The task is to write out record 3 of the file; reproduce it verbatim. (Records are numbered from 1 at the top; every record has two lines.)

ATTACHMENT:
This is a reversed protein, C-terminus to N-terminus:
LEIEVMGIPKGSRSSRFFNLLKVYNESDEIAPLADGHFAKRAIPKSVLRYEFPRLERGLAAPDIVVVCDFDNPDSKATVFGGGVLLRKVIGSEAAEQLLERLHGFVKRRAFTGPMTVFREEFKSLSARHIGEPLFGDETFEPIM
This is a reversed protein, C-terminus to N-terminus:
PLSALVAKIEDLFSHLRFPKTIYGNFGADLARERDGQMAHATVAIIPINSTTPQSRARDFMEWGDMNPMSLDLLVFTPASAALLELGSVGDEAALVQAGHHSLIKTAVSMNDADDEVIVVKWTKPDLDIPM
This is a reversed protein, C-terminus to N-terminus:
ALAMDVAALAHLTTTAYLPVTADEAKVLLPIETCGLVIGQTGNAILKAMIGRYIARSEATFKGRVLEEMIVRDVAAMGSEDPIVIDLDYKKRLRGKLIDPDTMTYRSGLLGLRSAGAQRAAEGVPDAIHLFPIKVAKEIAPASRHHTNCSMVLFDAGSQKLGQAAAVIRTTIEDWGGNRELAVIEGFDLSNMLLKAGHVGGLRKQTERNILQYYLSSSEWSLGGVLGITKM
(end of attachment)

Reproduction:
This is a reversed protein, C-terminus to N-terminus:
ALAMDVAALAHLTTTAYLPVTADEAKVLLPIETCGLVIGQTGNAILKAMIGRYIARSEATFKGRVLEEMIVRDVAAMGSEDPIVIDLDYKKRLRGKLIDPDTMTYRSGLLGLRSAGAQRAAEGVPDAIHLFPIKVAKEIAPASRHHTNCSMVLFDAGSQKLGQAAAVIRTTIEDWGGNRELAVIEGFDLSNMLLKAGHVGGLRKQTERNILQYYLSSSEWSLGGVLGITKM